Friday, June 24, 2016

Fact-Checking the Torah -- wrapping up the digs

When you read archaeological material – from the original report not the mass media or a fringe website – and it claims to relate to the Bible, you have to be skeptical.
First, you have to make sure it’s not a weak analogy.  It has to deal with all of the Biblical words and details, not just pick out useful parts.  In the next two parts of this blog, I’ll show why it has to deal with the Biblical words in Biblical Hebrew, not in translation.
Second, you have to make sure that the writer doesn’t deny something happened just because the data don’t say it did.  The dig has to be at the right place and go down to the right level, look for culturally relevant material and evaluate it accurately compared to the situations cultures normally find themselves in.
Third, you have to make sure the material evaluates the provenance reasonably.  A report that doesn’t go through the provenance of a find but tries to claim that it relates to something in Bible cannot be relied on.  The week this post goes up, there was a follow-on to the story about the papyrus that supposedly talked about “Jesus’ wives”.  In fact, the original study did not have that phrase; it was an invention of mass media to gain attention.  Second, there was absolutely no information about the provenance from archaeology; it came from the possessor and his story keeps shifting.  The next thing that has to happen is a radiocarbon test, just like the one that proved the fabric of the Turin shroud was made in the 1400s CE.  I’m sure the possessor of the “Jesus” papyrus doesn’t want that but if he refuses, there’s no there there.   Without  provenance information from archaeology, you don’t  really have an archaeological “find” and you may not have an antiquity.  At best, you might have a curiosity, but it could also be a forgery.
The chronology of the Torah goes something like this:
Noach’s wine grapes come from about 4000 BCE in a location later known as Urartu; we don’t know what it was called in 4000 BCE, its oldest known name is Urashtu.  This is in Anatolia, where and when proto-Semitic first developed, and also near where meteoric iron was in use, and where smelted iron and carbon steel show up over the next 2000 years.
Gan Eden relates to the 3000s BCE, the Jemdet Nasr period of Mesopotamia, somewhere to the east of where the Euphrates flows now, and where it joined up with the Tigris and two minor rivers, one of which vanished from human memory and one of which is permanently dry now.
The destruction of the Cities of the Plain had to be observed by the ancestors of the Jewish people when they were near Numeira, Jordan, about 2350 BCE.  This places them far from Mesopotamia prior to the time of the Sumerian Kings List, Gilgamesh, Atra-Hasis, and Enuma Elish in the written forms we know of.  It coordinates with the end of Ebla, which traded with the Cities.  All writing in Mesopotamia was in Sumerian or Akkadian cuneiform at this time; reading and writing cuneiform had to do with royal decrees and religious material; archives were royal property, not freely open to anybody who chose to browse in them.
The Israelites migrated to Egypt in the 1800s BCE and were familiar with the conditions there at the end of the reign of Amenemhet III, the end of the Middle Kingdom.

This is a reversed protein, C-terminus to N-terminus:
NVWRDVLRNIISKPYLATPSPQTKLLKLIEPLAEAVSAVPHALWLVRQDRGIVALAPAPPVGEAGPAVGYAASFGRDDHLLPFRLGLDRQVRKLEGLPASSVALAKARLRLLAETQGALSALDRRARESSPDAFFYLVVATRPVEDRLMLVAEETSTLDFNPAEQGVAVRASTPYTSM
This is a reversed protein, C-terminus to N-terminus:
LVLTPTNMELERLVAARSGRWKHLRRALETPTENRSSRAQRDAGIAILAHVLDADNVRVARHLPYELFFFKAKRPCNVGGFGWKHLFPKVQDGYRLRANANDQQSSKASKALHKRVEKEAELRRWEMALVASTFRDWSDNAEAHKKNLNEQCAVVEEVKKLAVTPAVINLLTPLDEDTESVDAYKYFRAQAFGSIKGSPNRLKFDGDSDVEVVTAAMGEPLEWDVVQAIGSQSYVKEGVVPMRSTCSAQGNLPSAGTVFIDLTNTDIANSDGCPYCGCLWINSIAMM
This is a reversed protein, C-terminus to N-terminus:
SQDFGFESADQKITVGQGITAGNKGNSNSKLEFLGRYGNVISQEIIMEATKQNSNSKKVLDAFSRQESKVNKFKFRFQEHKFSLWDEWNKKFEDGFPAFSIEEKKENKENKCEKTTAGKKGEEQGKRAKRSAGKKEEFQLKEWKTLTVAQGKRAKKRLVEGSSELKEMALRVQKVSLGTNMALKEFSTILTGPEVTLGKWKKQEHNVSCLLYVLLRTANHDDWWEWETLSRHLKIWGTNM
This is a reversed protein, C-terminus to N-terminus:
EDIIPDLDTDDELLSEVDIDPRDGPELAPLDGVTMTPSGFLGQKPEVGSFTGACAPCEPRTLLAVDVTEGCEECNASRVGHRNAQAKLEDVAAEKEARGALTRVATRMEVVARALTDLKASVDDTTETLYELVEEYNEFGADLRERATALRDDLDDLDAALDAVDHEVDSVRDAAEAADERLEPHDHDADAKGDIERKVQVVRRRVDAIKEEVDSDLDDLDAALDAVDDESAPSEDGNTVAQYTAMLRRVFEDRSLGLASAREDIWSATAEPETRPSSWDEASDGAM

The Israelites left Egypt about 1630 BCE, heading southeast.  The Hyksos rulers of the delta were trying to recover from the effects of the Thera explosion.  Before they had completely recovered, Ahmose I attacked and took back the north.  He chased the remains of the Hyksos rulers of the Delta northeast to Sharuhen.  Torah has the only written record currently known, relative to the Thera explosion, except for the Tempest Papyrus from the start of Ahmose’s reign.
This leaves 400 years for the period of the Judges and the cult at Shiloh.  About 1100 BCE, the Israelites established settlements throughout the Holy Land, more than 200 feet above sea level, and refused to trade pottery with the lowlands, showing that they had to be self-supporting.
They remained self-supporting, engaging in mixed agriculture, to about 900 BCE, the time of Shlomo.
The Israelites were not descended solely from the Hapiru; the two groups were not identical.
The Israelites did not copy their monotheism from Akhenaten.  Even his son didn’t copy it; Tutankhamen changed back to the original Egyptian polytheism.
The Israelites did not invent the Exodus after their culture had been up and running for centuries; it was so well known that 100 years after the hilltop settlements dissolved, Amos could talk about it to the southerners and Hoshea could reference it to the northerners, without going into a song and dance about what they meant.
Cultures like the Celts and Sea Peoples began developing 300 to 400 years before they first appeared in text from another culture.  It is no stretch to accept that the culture of the Israelite hilltop settlements goes back to at least 1500 BCE, but the geological evidence in Torah is that their ancestors originated nearly a millennium before that.
Those assigning a late date to every characteristic of Jewish culture, religion and law, are almost certainly wrong.  I’ll give more evidence for this in the next two sections.  Starting with evidence from the language itself – Biblical Hebrew.
© Patricia Jo Heil, 2013-2018 All Rights Reserved

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